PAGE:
Labour: One Nation visions

ed miliband train Labour contends that its One Nation vision covers Northern Ireland but local members want to go further and run for office.

One Nation Labour is relevant to Northern Ireland, a party spokesman has claimed, despite the party’s decision not to contest elections in the province.

At their conference, Ed Miliband and other senior figures described ‘One Nation’ Labour in the context of the UK. He had described the union as “perhaps the most important institution of all” while the Scottish Labour leader Johann Lamont pledged that Labour would “fight the case that the nations on these islands will stand together.”

“One Nation is about people not geography,” a Labour spokesman told agendaNi. “It’s about making sure that everyone in the United Kingdom – including, of course, Northern Ireland – can be ambitious for themselves, their family and their community.”

The very first Labour Party conference was held in Belfast in 1907. The British Labour Party allowed Irish Labour to organise on an all-island basis in 1913 but this was opposed by trade unionists in Belfast.

The Northern Ireland Labour Party was formed after partition but was wound up in 1987. After several years of campaigning, UK Labour allowed Northern Ireland residents to join in 2003. A constituency Labour party for the province was formed in 2009 but the party decided, in January this year, against contesting Northern Ireland elections.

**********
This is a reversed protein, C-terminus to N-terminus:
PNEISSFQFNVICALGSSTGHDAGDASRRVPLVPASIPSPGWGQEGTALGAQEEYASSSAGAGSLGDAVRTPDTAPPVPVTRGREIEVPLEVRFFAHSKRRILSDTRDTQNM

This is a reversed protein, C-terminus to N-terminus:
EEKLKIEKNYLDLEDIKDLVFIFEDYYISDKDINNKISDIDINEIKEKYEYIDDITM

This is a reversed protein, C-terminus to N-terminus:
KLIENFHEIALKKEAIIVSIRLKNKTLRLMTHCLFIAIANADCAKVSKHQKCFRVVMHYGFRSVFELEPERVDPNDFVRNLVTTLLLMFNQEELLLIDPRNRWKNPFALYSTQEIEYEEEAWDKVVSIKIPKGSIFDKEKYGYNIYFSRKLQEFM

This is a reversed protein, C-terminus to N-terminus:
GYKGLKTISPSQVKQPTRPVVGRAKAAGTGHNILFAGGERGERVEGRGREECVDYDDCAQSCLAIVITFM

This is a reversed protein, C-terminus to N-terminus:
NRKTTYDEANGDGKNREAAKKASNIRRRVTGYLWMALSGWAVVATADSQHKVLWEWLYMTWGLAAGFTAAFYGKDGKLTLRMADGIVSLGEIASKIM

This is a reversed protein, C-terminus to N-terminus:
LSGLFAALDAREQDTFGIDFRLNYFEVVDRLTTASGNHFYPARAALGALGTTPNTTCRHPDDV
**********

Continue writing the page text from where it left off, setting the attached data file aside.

Local Labour members had argued that electoral participation would promote normalised politics and therefore help the peace process. The SDLP, though, was opposed on the grounds that sister parties do not compete against each other. The party would also have been likely to lose some support to Labour.

Northern Ireland Labour representatives would designate themselves as ‘other’ if elected. They want to initially contest Assembly and local elections before going on to Westminster and the European Parliament polls.

The Labour spokesman said that “now is not the right time” for contesting elections in the province and accused the Tories of “playing party politics with Northern Ireland.” He reaffirmed that Labour supported Northern Ireland’s place in the union as long as a majority of people were in favour.

Ed Miliband visited Stormont in March 2011 and promised an “open door” to the First and deputy First Minister. He has welcomed the choice of Northern Ireland for the G8 summit and called for an inquiry into the murder of Belfast solicitor Pat Finucane. agendaNi understands that Miliband also closely followed the flags dispute last winter, which Labour considered to be a national security issue.

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